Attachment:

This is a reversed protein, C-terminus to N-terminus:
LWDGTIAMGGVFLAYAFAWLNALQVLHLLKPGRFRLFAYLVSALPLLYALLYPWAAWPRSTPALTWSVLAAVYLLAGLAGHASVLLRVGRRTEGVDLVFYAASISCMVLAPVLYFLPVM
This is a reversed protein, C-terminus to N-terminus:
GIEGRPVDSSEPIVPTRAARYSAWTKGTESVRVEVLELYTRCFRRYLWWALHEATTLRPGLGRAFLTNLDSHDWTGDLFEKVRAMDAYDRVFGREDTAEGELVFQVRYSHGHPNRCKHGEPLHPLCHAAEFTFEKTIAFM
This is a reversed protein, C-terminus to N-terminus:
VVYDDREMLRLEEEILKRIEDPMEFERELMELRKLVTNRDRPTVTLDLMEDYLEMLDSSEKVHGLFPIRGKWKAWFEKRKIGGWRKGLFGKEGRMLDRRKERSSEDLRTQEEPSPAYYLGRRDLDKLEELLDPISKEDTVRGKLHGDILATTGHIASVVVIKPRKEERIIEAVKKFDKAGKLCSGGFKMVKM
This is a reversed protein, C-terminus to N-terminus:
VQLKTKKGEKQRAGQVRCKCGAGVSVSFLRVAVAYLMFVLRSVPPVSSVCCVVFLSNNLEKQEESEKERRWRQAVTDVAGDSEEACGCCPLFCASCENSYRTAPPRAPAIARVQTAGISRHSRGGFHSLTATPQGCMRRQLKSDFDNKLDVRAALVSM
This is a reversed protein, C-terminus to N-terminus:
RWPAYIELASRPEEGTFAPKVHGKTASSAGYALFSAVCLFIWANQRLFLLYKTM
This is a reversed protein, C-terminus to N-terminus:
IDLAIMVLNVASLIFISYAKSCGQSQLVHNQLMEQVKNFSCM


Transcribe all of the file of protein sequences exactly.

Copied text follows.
This is a reversed protein, C-terminus to N-terminus:
LWDGTIAMGGVFLAYAFAWLNALQVLHLLKPGRFRLFAYLVSALPLLYALLYPWAAWPRSTPALTWSVLAAVYLLAGLAGHASVLLRVGRRTEGVDLVFYAASISCMVLAPVLYFLPVM
This is a reversed protein, C-terminus to N-terminus:
GIEGRPVDSSEPIVPTRAARYSAWTKGTESVRVEVLELYTRCFRRYLWWALHEATTLRPGLGRAFLTNLDSHDWTGDLFEKVRAMDAYDRVFGREDTAEGELVFQVRYSHGHPNRCKHGEPLHPLCHAAEFTFEKTIAFM
This is a reversed protein, C-terminus to N-terminus:
VVYDDREMLRLEEEILKRIEDPMEFERELMELRKLVTNRDRPTVTLDLMEDYLEMLDSSEKVHGLFPIRGKWKAWFEKRKIGGWRKGLFGKEGRMLDRRKERSSEDLRTQEEPSPAYYLGRRDLDKLEELLDPISKEDTVRGKLHGDILATTGHIASVVVIKPRKEERIIEAVKKFDKAGKLCSGGFKMVKM
This is a reversed protein, C-terminus to N-terminus:
VQLKTKKGEKQRAGQVRCKCGAGVSVSFLRVAVAYLMFVLRSVPPVSSVCCVVFLSNNLEKQEESEKERRWRQAVTDVAGDSEEACGCCPLFCASCENSYRTAPPRAPAIARVQTAGISRHSRGGFHSLTATPQGCMRRQLKSDFDNKLDVRAALVSM
This is a reversed protein, C-terminus to N-terminus:
RWPAYIELASRPEEGTFAPKVHGKTASSAGYALFSAVCLFIWANQRLFLLYKTM
This is a reversed protein, C-terminus to N-terminus:
IDLAIMVLNVASLIFISYAKSCGQSQLVHNQLMEQVKNFSCM